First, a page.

Exam flexibility is assured

Parents have been given assurances that their children will be able to sit more than six subjects in fourth year if they want to.

Councillors agreed to endorse a report updating them on the implementation of the senior phase of the Curriculum for Excellence in Aberdeenshire.

The update was agreed following a lengthy discussion by councillors about how the new system would work in Aberdeenshire, and of concerns raised by parents.

For young people in secondary schools across Scotland, the Curriculum for Excellence structure will see them study a wide range of subjects to provide a broad general education until the end of S3, at which point they will move into the senior phase.

Standard Grade qualifications which used to be studied over S3 and S4 will not exist after the academic session 2012/13 but will be replaced by National Qualifications which can be studied at any time during S4–S6, alongside Highers and Advanced Highers. The senior phase of Curriculum for Excellence will begin in academic session 2013/14 and will affect all S4 pupils across Scotland.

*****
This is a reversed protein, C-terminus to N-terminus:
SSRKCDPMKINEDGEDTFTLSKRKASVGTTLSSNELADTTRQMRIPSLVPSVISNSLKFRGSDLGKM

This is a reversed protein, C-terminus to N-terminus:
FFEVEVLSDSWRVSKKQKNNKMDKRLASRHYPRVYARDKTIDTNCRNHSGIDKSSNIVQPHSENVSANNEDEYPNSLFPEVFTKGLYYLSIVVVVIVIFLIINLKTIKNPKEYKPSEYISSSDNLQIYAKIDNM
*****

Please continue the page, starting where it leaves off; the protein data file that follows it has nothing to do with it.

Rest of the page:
During the meeting, Councillor Martin Ford asked if it would be possible to for pupils to sit seven or eight subjects.

Education director Maria Walker replied: “Yes. Right across Aberdeenshire and Scotland the number of subjects young people do has always varied. We have been very clear not to put a number on subjects because some young people have a different approach to their educational journey.”

Andrew Griffiths, head of education, insisted that the system would give pupils greater flexibility choosing subjects which could further their career.

Parents from Banchory and Aboyne acadamies turned out for the meeting and regularly expressed their anger during the two-hour debate.

Banchory Parent Council chairman Peter Wise was one of the speakers at the meeting.

He said: “Without heavy hands on their shoulders, teachers would be ready, willing and able to teach eight subjects in S4.

“S2 pupils are dreading S3 as they are being forced to study subjects they would rather drop. S3s are dreading S4 as they are studying six subjects in one year, and there is no light relief from a subject they are doing just because they enjoy - they are doing them because they need to.”